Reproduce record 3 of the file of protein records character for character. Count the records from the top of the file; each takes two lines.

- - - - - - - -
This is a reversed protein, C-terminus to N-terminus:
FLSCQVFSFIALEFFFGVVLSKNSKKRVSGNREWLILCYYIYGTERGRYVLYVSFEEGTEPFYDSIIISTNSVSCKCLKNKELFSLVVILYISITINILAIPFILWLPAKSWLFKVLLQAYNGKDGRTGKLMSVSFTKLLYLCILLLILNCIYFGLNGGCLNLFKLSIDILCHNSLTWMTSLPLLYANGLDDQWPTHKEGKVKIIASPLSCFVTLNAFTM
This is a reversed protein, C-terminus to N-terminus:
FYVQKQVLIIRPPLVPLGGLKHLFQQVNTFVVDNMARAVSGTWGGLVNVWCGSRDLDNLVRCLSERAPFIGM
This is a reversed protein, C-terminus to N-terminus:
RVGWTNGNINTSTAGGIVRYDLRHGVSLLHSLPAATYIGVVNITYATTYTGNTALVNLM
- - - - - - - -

This is a reversed protein, C-terminus to N-terminus:
RVGWTNGNINTSTAGGIVRYDLRHGVSLLHSLPAATYIGVVNITYATTYTGNTALVNLM